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Group of older adults drinking at the bar.

Remember the old story of Johnny Appleseed? In elementary school, you might have been taught that he migrated across the United States, bringing the gift of healthy apples to every community he paid a visit to (the moral of the story is that apples are good for you, and you should eat them).

That’s only partly accurate. Around the end of the 19th century, Johnny Appleseed (John Chapman was his real name) did in fact present apples to many parts of the United States. But apples were really different hundreds of years ago. They weren’t as sweet or delicious. Making hard cider, in fact, was the primary use of apples.

Yup, every neighborhood that Johnny Appleseed paid a visit to received the gift of booze.

Humans have a tricky relationship with alcohol. On the one hand, it’s horrible for your health (and not only in the long run, many of these health effects can be felt immediately when you spend the early morning hours dizzy, vomiting, or passed out). But many individuals like to get a buzz.

This isn’t new. Humanity has been drinking since, well, the beginning of recorded time. But if you’re dealing with hearing issues, including tinnitus, it’s possible that your alcohol consumption could be producing or exacerbating your symptoms.

So when you’re at the bar, loud music isn’t the only danger to your hearing health. It’s the beer, also.

Drinking causes tinnitus

Most hearing specialists will agree that drinking alcohol causes tinnitus. That’s not really that difficult to accept. If you’ve ever imbibed a bit too much, you may have experienced something called “the spins”. That’s when you get really, really dizzy and the room feels like it’s, well, spinning (particularly with your eyes closed).

When alcohol disturbs your inner ear, which is the part of your body in control of balance, you may experience the”spins”.

And what other role does your inner ear take a part in? Hearing, of course! So if alcohol can bring about the spins, it isn’t difficult to believe that it can also produce ringing or buzzing in your ears.

Ototoxic compounds, including alcohol, will cause tinnitus

Now there’s a scary word: ototoxic. But it’s really just a fancy term for something that impairs the auditory system. This includes both the auditory nerves and the inner ear, essentially everything that links your whole auditory system, from your ears to your brain.

Here are a few ways this can play out:

  • Alcohol can impact the neurotransmitters in your brain that are responsible for hearing. This means that, while the alcohol is in your system, your brain isn’t functioning efficiently (clearly, decision-making centers are affected; but so, too, are the parts of your brain in charge of hearing).
  • Alcohol can damage the stereocilia in your ears (these fragile hairs in your ears convey vibrational information to your brain for additional processing). These delicate hairs will never heal or grow back once they have been damaged.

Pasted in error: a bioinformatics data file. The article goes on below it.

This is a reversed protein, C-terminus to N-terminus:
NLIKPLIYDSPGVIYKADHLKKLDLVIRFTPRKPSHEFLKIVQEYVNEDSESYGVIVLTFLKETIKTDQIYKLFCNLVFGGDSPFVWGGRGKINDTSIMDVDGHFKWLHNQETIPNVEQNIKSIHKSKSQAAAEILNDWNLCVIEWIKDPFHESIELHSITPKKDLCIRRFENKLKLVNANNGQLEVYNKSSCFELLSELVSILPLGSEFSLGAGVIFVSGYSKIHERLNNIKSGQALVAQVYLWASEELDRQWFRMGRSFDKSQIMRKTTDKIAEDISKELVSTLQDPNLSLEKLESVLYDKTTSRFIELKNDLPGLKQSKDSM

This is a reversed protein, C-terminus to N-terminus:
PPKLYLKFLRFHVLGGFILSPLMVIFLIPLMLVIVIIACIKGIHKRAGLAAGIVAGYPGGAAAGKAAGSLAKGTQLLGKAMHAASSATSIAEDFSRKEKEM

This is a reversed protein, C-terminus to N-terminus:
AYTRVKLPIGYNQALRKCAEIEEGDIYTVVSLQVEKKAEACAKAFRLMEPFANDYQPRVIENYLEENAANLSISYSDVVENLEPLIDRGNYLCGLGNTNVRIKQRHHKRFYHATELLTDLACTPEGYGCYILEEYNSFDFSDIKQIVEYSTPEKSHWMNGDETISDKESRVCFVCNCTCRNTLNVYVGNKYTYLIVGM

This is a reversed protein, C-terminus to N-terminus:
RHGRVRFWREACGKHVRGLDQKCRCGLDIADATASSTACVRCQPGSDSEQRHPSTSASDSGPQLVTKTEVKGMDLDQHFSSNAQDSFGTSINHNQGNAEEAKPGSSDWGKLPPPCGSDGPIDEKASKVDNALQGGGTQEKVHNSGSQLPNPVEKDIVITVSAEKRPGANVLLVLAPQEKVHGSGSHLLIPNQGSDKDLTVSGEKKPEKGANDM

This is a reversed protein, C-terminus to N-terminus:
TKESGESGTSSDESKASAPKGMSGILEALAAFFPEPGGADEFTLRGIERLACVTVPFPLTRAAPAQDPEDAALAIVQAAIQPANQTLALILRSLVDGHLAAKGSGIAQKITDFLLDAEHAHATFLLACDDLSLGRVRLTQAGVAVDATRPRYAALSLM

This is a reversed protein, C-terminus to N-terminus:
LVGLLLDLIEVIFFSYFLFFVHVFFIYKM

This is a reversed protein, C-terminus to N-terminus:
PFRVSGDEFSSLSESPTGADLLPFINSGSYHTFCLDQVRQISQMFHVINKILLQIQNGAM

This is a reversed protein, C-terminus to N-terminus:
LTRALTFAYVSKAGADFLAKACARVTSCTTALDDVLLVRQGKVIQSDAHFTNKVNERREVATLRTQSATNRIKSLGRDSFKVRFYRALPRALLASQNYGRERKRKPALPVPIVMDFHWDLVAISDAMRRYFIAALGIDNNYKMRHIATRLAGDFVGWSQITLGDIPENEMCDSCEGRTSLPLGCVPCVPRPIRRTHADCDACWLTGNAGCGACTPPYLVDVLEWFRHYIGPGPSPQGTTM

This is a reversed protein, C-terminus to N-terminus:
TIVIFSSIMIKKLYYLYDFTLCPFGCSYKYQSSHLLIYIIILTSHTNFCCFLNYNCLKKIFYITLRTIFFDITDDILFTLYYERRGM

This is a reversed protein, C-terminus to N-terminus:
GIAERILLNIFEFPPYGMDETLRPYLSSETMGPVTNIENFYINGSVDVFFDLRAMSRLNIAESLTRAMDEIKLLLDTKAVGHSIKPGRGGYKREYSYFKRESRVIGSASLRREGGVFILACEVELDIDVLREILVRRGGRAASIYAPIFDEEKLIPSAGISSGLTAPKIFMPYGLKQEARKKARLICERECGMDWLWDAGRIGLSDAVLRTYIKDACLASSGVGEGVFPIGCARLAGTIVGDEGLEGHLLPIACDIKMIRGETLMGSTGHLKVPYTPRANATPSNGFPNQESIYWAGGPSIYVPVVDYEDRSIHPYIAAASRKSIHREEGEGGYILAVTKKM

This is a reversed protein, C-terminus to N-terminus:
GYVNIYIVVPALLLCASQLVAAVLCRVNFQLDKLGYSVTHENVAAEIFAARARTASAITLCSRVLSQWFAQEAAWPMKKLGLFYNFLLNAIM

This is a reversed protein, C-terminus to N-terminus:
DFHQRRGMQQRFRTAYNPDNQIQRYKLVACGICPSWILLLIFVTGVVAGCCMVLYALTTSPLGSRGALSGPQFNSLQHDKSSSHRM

• Alcohol can decrease blood flow to your inner ear. The deficiency of blood flow can itself be a source of damage.

Drinking-associated hearing loss & tinnitus aren’t always permanent

You might start to detect some symptoms when you’re out on the town having a few drinks with friends.

These symptoms, luckily, are generally not lasting when related to alcohol. Your tinnitus will usually clear up along with most of your hearing loss when your body chemistry goes back to normal.

Of course, the longer alcohol is in your system, the longer it will take your ears to return to normal. And it could become irreversible if this type of damage keeps happening repeatedly. So if you drink too much too often, permanent damage could possibly occur.

Some other things are happening too

It isn’t just the alcohol, however. There are a couple of other elements that make the bar scene somewhat more inhospitable for your ears.

  • Noise: Bars are typically pretty loud. Some of their appeal comes from…uh.. just this. Look, if you’re 20 it’s great; if you’re 40 it’s a little too much. There’s loud music, loud people, and lots of yelling and mary-making. All of that noisiness can, over time, cause damage to your hearing.
  • Alcohol leads to other problems: Drinking is also detrimental to other aspects of your health. Alcohol abuse can lead to health problems such as high blood pressure, cardiovascular disease, and diabetes. And more profound tinnitus symptoms as well as life threatening health concerns could be the outcome.

Simply put, the mix of the environment and the alcohol make those late night bar trips a powerful (and risky) mix for your hearing.

So should you quit drinking?

Naturally, sitting in a quiet room and drinking alone is not at all what we’re recommending. The root problem is the alcohol itself. So you could be doing considerable harm to your health and hearing if you’re having difficulty moderating your alcohol intake. Your doctor can help you move towards living a healthier life with the right treatment.

If you’ve noticed a loud ringing in your ears after heavy drinking, make an appointment with us for a consultation.

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The site information is for educational and informational purposes only and does not constitute medical advice. To receive personalized advice or treatment, schedule an appointment.
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